Germany's Martin Kaymer overcame a 90-minute weather delay and a nerve-wracking finish to claim a $1million payday in near-darkness in the Players Championship on Sunday.

Kaymer became just the fourth European to win golf's so-called 'fifth major' after a final round of 71 to finish 13 under par at Sawgrass, one shot ahead of Jim Furyk.

The former world number one had looked to be cruising to victory when he held a three-shot lead on the 14th hole, only for an approaching thunderstorm to force the players off the course.

Furyk was facing a short par putt on the 18th when play was suspended, the American biting his putter in frustration as thunder sounded overhead.

The former US Open champion duly holed out to complete a superb 66 when play resumed an hour and a half later, and then watched as Kaymer ran up his first double bogey of the week on the 15th after pulling his drive into the trees and fluffing his third shot into a greenside bunker.

After three-putting from the side of the 16th green for par, Kaymer looked certain to drop another shot when his tee shot on the famous par-three 17th caught the bank of a bunker and span back to within inches of the water.

However, the man who holed the putt which ensured Europe retained the Ryder Cup in 2012 produced another brilliant stroke under pressure, holing a curling par attempt from 29 feet to remain one ahead.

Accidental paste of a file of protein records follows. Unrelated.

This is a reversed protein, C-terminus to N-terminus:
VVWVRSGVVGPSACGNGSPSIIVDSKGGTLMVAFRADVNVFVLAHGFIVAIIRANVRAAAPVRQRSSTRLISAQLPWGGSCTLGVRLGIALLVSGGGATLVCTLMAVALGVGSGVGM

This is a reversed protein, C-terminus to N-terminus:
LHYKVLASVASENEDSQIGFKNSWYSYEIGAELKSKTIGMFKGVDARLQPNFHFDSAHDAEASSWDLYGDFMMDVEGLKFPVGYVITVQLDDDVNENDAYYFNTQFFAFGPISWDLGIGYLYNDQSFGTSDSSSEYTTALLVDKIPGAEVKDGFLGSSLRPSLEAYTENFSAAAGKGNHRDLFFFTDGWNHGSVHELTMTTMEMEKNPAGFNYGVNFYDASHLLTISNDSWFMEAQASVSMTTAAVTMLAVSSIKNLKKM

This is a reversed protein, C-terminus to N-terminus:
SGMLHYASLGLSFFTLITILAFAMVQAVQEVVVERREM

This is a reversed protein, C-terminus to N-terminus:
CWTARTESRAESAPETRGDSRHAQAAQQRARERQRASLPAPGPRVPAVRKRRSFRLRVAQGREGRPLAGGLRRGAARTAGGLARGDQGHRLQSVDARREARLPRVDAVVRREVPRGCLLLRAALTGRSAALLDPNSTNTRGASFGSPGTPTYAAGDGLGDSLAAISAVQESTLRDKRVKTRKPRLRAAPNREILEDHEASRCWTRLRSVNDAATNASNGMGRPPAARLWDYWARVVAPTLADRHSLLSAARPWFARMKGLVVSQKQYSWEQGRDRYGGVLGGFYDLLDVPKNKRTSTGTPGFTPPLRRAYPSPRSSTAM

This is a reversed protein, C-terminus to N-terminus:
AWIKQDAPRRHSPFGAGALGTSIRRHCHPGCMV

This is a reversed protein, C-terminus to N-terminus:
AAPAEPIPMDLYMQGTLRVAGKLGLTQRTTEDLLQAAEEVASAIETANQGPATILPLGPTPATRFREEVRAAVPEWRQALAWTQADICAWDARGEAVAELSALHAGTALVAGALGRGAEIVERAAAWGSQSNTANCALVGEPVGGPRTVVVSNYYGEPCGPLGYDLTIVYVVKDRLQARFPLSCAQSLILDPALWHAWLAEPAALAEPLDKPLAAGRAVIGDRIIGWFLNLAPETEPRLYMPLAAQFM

A par on the last therefore secured the win and meant Kaymer followed in the footsteps of European winners Sandy Lyle (1987), Sergio Garcia (2008) and Henrik Stenson (2009).

Garcia birdied the last to finish outright third on 11 under with Justin Rose and overnight joint leader Jordan Spieth sharing fourth on 10 under.

Kaymer, who won the US PGA Championship in August 2010 and became world number one for eight weeks the following February, said: "It's always very difficult to come back after a little break, you see the leaderboard, you see where you are.

"When you are playing the first 14 holes you are in it and just keep going. I played really, really well and you are really disappointed when they called it (off). Obviously there was a reason for it.

"And then you are a little cold and I made a couple of wrong decisions. On 15 you give yourself a chance for par, you don't be that aggressive and try to go for it. And then on 16 you have to chip it, it was not the right decision but it was a big putt on 17.

"It feels like a major win."

Many players wore pink to mark Mother's Day in the United States on Sunday and Kaymer was clearly emotional when asked about his win, given that his mother Rina died from cancer in 2008.

"It's very special for me," he added. "I got a very nice text from my brother this morning which was very emotional."

Kaymer and Spieth began the final round tied for the lead and Spieth briefly moved in front when birdies at the second and fourth extended his run of holes without a bogey to 58.

However, the world number seven then dropped three shots in the next five holes to fall out of contention and Kaymer birdied the ninth and 11th to briefly enjoy a four-shot lead.

Furyk reduced the gap to three with the last of his six birdies of the day on the 16th, before the weather intervened to set up a thrilling finish.

Northern Ireland's Rory McIlroy finished four shots behind Kaymer on nine under par, with his compatriot Graeme McDowell ending one over par.